US 5940771 A
A data collection network supports roaming terminals which may enter and exit a sleep mode to conserve power. A plurality of base stations each periodically transmit pending message indications to those roaming data collection terminals in range. Instead of requiring the transceiver within each terminal to always be active, the receiver is activated in synchrony with the transmissions of pending message indications from at least one of the base stations. Otherwise, the terminal may deactivate the transceiver, i.e., place it in a sleep state. The terminal may also sleep through pluralities of transmissions of pending message indications, and, thereafter, awake in synchrony to receive subsequent pending message indications. To minimize noise, the terminal may operate using a lower frequency system clock when not collecting data. When collecting data, especially where processing time proves more critical, the system clock frequency is increased.
1. A radio frequency data communication system that supports data collection within a premises, the radio frequency data communication system comprising:
a plurality of roaming terminals operational within the premises;
one or more base stations, each having a radio frequency transceiver, located within the premises;
each of the one or more base stations transmitting a pending message list at each of selected time intervals;
each of the plurality of roaming c terminals comprising a data collection system having a battery power supply and a radio frequency transceiver;
the plurality of roaming terminals selectively communicative with the one or more base stations; and
each of the plurality of roaming terminals selectively deactivating the radio frequency transceiver through a plurality of the selected time intervals, and synchronizing the activation of the radio frequency transceiver to receive the pending message list following the plurality of the selected time intervals.
2. The radio frequency data communication system of claim 1 wherein the one or more base stations transmit timing information regarding the selected time intervals along with each pending message list to the plurality of roaming terminals.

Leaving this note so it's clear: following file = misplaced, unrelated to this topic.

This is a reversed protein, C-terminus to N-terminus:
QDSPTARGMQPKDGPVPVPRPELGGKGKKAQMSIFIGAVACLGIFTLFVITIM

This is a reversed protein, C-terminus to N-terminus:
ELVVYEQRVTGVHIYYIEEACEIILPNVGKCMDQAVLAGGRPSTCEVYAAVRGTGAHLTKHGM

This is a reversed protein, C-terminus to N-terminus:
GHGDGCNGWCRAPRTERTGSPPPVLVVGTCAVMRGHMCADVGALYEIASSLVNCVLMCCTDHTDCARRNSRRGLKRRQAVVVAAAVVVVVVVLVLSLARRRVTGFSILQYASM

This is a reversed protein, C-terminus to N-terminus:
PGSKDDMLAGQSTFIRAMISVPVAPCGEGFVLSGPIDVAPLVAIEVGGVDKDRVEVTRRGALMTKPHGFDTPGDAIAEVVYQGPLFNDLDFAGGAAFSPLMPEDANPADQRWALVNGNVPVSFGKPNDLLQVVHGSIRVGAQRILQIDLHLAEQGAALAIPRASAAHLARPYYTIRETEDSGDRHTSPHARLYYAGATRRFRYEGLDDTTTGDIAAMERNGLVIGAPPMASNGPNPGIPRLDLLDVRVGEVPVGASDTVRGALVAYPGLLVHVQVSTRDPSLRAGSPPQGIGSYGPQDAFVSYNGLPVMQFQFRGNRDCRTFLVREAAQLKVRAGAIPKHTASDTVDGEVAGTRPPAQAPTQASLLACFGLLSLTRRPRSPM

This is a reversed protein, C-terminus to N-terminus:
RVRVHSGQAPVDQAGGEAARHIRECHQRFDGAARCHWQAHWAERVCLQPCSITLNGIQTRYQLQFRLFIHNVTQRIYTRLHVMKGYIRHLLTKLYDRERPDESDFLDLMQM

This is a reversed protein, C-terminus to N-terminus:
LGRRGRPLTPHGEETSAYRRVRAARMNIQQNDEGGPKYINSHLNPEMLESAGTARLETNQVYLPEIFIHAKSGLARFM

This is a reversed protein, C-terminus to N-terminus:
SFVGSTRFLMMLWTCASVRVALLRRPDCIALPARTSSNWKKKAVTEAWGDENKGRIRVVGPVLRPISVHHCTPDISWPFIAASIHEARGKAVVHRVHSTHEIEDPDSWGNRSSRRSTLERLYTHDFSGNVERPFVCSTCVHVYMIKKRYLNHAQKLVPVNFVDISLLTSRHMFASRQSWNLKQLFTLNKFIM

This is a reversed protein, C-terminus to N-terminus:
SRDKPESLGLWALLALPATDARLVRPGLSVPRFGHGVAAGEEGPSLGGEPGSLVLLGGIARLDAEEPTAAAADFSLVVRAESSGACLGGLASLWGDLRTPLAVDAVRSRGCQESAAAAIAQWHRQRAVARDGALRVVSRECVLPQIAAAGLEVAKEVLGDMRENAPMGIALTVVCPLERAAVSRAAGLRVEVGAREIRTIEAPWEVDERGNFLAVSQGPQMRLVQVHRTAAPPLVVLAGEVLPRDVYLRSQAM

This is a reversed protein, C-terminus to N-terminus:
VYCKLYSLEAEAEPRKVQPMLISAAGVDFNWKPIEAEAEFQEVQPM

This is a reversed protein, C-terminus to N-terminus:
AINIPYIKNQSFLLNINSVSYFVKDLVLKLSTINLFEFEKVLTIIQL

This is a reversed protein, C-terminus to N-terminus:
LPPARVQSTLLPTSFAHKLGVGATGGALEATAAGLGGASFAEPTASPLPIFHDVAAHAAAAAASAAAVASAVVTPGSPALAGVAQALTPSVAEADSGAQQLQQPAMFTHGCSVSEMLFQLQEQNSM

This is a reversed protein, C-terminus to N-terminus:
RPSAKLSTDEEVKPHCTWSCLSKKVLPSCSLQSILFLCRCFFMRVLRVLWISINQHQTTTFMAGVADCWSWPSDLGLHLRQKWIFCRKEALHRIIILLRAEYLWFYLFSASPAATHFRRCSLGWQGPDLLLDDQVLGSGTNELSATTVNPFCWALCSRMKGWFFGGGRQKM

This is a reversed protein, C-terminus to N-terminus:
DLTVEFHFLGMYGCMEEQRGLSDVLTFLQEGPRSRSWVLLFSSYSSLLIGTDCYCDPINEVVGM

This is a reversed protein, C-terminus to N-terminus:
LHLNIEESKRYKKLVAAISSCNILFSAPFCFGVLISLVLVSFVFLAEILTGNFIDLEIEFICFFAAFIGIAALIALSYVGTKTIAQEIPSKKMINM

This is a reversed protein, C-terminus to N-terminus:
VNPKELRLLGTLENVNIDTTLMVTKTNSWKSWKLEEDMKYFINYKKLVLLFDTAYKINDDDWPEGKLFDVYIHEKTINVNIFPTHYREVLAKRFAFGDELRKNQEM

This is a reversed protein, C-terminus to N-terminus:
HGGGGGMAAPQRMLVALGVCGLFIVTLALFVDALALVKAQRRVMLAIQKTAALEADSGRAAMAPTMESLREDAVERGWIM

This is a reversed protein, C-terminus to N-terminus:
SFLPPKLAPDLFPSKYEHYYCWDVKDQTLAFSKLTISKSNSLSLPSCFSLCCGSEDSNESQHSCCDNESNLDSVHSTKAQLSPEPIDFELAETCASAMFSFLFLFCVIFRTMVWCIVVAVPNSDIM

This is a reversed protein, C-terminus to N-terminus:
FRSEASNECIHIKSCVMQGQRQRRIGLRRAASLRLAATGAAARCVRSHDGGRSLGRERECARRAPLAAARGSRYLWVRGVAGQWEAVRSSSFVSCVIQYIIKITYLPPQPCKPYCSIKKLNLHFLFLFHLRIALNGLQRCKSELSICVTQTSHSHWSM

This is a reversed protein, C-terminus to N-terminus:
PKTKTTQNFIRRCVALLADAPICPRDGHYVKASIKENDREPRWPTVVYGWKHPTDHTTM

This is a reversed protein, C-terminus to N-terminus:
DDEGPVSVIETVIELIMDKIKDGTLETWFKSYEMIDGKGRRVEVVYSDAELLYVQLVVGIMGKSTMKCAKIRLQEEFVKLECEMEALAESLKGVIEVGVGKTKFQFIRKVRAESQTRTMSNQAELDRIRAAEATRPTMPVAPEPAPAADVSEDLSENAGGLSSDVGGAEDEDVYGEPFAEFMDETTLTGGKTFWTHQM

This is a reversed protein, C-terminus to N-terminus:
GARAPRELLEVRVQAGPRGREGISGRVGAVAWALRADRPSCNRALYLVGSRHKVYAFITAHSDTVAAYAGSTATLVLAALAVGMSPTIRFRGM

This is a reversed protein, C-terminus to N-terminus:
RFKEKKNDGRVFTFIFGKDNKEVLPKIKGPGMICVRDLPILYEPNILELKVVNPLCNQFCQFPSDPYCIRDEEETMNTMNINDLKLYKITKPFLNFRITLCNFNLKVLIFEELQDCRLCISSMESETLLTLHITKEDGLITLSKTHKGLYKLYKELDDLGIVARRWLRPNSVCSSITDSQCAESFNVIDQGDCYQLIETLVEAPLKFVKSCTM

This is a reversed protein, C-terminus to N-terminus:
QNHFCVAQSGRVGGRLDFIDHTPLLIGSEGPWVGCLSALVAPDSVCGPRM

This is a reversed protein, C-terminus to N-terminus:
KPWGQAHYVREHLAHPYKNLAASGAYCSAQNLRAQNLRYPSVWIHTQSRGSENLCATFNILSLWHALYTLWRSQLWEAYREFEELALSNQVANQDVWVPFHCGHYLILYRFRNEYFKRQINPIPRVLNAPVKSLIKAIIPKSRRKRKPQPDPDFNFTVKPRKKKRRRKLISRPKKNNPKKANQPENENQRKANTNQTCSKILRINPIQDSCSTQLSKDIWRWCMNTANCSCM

3. The radio frequency data communication system of claim 1 wherein the one or more base stations communicate timing information regarding the selected time intervals to the plurality of roaming terminals.
4. The radio frequency data communication system of claim 3 wherein the one or more base stations communicate the timing information during the selected time intervals.
5. The radio frequency data communication system of claim 1 wherein the data collection system comprises a code reader.
6. The radio frequency data communication system of claim 5 the data collection system operates in a low noise state when not collecting data to minimize interference with the radio frequency transceiver.
7. The radio frequency data communication system of claim 1 the data collection system operates in a low noise state when not collecting data to minimize interference with the radio frequency transceiver.
8. A radio frequency data communication system that supports data collection independent of wireless reception within a premises, the radio frequency data communication system comprising:
a plurality of portable data collection systems operational within the premises;
one or more base stations, each having a radio frequency transceiver, located within the premises;